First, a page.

Your Arbutus is so handsome, the shape is perfect! I also absolutely love the Bauhinia and of course the countless other flowers in your garden.ReplyDelete
I was glad to find that both the Arbutus 'Marina' (4 trees) and the Bauhinia came with the garden, LL. I grew an Arbutus unedo like yours at our old place but unfortunately it succumbed to the pathogen that also causes sudden oak death (Phytophthora ramorum). I noticed that something was off and then a week later it was dead :(Delete
"Hummingbirds at war over the arbutus": that's the kind of war everyone would love to have. Many lovely blooms coming on. I do love your Bauhinia.ReplyDelete
Between the Arbutus, the Grevilleas and the Cuphea, the local hummingbirds seem to be very happy, Elaine - even if they're compelled to fight over everything, fierce little creatures that they are.Delete
Your Arbutus looks great. Happy hummers!ReplyDelete
The trick with the Arbutus seems to be pruning them every year to maintain good air flow within their canopies. Without that, they're inclined to develop sooty mold on their leaves here.Delete
Lovely things blooming in your garden, Kris. I'm amazed you can grow Medinilla sp. in your climate - I thought it needed lots of humidity? I ran out of time to do a bloomday post this month. I think the key is to start preparing a few days beforehand - is that what you do?ReplyDelete
I've seen Medinilla magnifica for sale locally on occasion and a small botanic garden some 50 miles south has the plants in both their tropical conservatory and in pots in a shaded area so I decided to give this one a try when I saw it for sale online. It's in a protected area and, although the foliage has looked battered at times by our dry winds, it's finally produced its first bloom with only a moderate amount of coddling ;)Delete
Re Bloom Day, I usually start taking pictures over a period of a week or more so I don't have to rush about like a madwoman. That allows me to take advantage of the light when it's good rather than snap plants looking their worst. I gave up on photographing blooms the the day of the post long ago.
Wish I had a spot for a Westringia. Great plants and they do really well here. I've never seen Hummers on my Correas either. I guess the Fuchsias and Salvias are more compelling !ReplyDelete
Westringia 'Morning Light' is a very nice plant and doesn't get overly large (at least in my garden) but it can get scorched when summer's heat is intense.Delete
Everything is so lovely, and it's always great to see your amazing view from your garden over the valley below. I'm glad your Camellias are OK; I'd love to be able to grow some, but I'm just a little too cold for even the hardiest varieties. Enjoy!ReplyDelete
Cold is rarely a problem for Camellias here but heat and drought has become a big issue. I inherited all the Camellia sasanqua with the garden and I'm lucky they were well-established before drought became a more serious problem. I planted one other Camellia shortly after we moved in, C. williamsii 'Taylor's Perfection'. It's struggled and I won't risk planting another.Delete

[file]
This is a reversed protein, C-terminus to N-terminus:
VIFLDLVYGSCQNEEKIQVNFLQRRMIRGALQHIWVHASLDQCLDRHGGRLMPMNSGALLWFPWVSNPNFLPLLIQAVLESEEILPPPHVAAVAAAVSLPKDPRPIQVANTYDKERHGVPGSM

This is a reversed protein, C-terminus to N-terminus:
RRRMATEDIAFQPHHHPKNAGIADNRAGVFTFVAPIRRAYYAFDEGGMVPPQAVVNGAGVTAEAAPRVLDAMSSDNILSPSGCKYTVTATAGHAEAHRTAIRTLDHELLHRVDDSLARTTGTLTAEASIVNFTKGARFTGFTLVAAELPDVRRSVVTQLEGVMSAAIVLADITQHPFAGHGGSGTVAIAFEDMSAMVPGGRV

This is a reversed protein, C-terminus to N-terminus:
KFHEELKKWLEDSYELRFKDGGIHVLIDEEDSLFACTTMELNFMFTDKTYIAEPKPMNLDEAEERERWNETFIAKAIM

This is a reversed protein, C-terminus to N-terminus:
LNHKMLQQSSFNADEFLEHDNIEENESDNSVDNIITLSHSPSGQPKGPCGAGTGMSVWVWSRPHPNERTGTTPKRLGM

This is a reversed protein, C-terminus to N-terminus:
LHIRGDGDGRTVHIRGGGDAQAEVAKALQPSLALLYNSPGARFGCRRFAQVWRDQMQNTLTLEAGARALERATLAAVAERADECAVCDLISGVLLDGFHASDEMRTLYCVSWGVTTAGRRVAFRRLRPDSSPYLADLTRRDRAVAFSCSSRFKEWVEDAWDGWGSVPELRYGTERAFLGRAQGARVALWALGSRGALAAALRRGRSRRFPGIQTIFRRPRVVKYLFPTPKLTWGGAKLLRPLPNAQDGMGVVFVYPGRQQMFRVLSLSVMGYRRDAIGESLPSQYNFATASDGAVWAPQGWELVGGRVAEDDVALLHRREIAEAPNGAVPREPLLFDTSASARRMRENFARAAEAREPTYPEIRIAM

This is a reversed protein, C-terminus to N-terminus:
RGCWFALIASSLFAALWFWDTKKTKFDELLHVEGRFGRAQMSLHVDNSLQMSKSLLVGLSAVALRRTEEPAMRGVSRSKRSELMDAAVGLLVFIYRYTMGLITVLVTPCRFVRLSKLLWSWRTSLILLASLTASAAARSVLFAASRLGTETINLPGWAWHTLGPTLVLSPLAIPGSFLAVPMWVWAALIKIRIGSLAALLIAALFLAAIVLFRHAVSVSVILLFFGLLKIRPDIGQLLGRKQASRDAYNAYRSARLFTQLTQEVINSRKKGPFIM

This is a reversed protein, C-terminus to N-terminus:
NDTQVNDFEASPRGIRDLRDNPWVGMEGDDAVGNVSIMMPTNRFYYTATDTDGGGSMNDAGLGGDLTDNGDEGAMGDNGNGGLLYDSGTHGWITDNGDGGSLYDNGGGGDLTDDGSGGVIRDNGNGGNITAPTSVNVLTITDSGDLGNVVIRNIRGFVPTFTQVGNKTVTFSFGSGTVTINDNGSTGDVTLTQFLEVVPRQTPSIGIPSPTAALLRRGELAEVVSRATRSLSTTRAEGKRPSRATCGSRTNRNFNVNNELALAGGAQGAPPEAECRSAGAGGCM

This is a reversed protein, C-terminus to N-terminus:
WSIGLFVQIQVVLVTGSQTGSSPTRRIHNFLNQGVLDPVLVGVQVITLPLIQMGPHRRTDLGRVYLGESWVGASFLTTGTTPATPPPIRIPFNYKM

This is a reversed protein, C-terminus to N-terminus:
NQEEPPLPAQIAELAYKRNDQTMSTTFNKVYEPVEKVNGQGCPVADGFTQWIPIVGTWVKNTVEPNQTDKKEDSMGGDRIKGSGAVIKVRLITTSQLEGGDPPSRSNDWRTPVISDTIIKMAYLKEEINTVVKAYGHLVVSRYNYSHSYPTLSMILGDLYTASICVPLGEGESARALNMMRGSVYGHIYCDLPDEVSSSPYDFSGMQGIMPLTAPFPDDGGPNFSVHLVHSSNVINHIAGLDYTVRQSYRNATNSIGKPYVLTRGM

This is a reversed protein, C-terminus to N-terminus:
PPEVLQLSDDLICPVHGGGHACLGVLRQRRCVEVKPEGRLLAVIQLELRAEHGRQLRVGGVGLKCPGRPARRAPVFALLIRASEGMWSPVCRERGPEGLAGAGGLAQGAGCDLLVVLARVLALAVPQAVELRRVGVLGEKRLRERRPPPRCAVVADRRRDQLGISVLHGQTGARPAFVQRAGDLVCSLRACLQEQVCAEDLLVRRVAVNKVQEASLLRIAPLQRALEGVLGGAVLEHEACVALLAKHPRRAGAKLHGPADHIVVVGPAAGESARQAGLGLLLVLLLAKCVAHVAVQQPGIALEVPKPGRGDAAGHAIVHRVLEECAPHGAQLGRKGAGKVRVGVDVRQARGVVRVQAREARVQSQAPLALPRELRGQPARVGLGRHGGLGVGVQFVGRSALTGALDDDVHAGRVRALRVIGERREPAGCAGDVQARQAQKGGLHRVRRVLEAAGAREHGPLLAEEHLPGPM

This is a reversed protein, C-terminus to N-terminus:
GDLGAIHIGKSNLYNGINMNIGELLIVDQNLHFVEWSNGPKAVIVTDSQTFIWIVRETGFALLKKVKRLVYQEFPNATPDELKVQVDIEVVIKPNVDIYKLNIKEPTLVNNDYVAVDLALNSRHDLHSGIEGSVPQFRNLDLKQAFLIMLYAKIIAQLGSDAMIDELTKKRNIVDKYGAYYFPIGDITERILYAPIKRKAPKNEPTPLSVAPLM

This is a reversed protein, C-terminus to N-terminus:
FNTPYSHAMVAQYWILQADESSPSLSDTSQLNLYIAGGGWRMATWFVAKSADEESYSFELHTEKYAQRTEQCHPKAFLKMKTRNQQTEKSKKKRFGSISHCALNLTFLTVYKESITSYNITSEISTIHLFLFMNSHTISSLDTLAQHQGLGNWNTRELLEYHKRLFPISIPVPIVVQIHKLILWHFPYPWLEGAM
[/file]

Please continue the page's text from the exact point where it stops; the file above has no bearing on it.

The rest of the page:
I was just telling my partner yesterday that I wish our garden was large enough to accommodate a strawberry tree (it's not). They are so amazing, with both fruit and blooms present at the same time, and when, like yours, perfectly pruned showing good "legs".ReplyDelete
Ditto for Vitex trifolia 'Purpurea': I've seen you use it in IAVOM post many times. something about the coloring of this shrub that I find irresistible.
Drought tolerant is the name of the game these days, and society garlic is lovely; sniffing not required :-D
Ha! I love your statement on the society garlic, Chavli. Vitex trifolia has a relatively reserved impact in my garden but it's a fantastic plant. There's one fronting the main road I take when I go into "town" and it's impressive when allowed to get bigger than I've permitted mine to do.Delete
The sheer number and variety of flowering plants in your garden is mind-boggling. This post reads like a catalog for a mail-order nursery!!!ReplyDelete
Could me among the people who dislike the smell of society garlic. It's such a useful plant, why does it have to smell so bad?
Society garlic seems to bother some people more than others. My husband is among those who actively dislike it - he complained when I divided my plants and added them to a second area. At the last company I worked for prior to retirement, people submitted a letter of complaint to the area responsible for corporate landscaping. To be fair, they'd planted it outside the company cafeteria where some people had lunch - they could have done a better job choosing its placement ;)Delete
Your garden never disappoints for Bloomday magic Kris! As I was scrolling down I was shocked to see pink magnolia blooms—in November? Nope, turns out they're noID Cyclamen.ReplyDelete
I wish I had a pink-flowered Magnolia tree, Loree! There's one up the street that I've admired - briefly, and only in spring. The foliage is hideous at other times of year so that variety will not be getting a spot in my garden. At least Magnolia grandiflora looks good year-round here.Delete
What a fantastic way to spend a frosty morning up here in Oregon. Thanks for the floral refresh button.ReplyDelete
We don't even know what frost looks like anymore, Jerry ;) I'd gladly accept some if it meant we got more in the way of precipitation, though.Delete